Working in the creative industries means you need to be flexible in presentation and communication skills, so use a CV template as your basic source of information, which can be presented in a variety of ways.
Remember, Creative Careers and Purple Door will advise and probably check draft CVs – ask for input from the professionals!
Each section should do a job: Relevant experience, contact details, educational details – they all need their own space and should convey information clearly. Pay attention to layout and design constantly.
Does your employer need to know all of your individual GCSEs? Your certificate of excellence in pottery? Perhaps consider putting them online in a blog or profile, then link to it from your CV.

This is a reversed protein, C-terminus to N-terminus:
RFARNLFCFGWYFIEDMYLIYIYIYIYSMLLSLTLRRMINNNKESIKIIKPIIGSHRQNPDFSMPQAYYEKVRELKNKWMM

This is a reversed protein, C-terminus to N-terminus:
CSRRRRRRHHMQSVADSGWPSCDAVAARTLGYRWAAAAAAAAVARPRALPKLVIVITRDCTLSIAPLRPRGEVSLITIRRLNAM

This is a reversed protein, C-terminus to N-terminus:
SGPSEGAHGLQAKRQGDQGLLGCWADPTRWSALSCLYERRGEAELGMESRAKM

Your CV should be backed up with an online presence or materials that record your skills or a clear demonstration of examples where you can prove you have the skills they need. Think: CLAIM+EVIDENCE= PROOF of skills/attributes.
A CV has to promote you! Don’t waffle and claim general attributes like ‘enthusiastic’ in your personal statement: isn’t everyone when they want a job? As Andrew Gordon argues, start with a “short, simple and benefits focused headline about yourself. For example, “Senior Librarian with 10 years experience of managing online resources in the health sector.” (2007)
For each job application, consider whether you need to update your personal statement/skills summary to make it relevant to your current application, or change the position of sections: will the employer be more interested in academic results than work experience?
My placement has been an incredible learning experience. I've learnt more than I have throughout my entire education in one year because of the people sat around me!
Will Green, BSc (Hons) Digital Media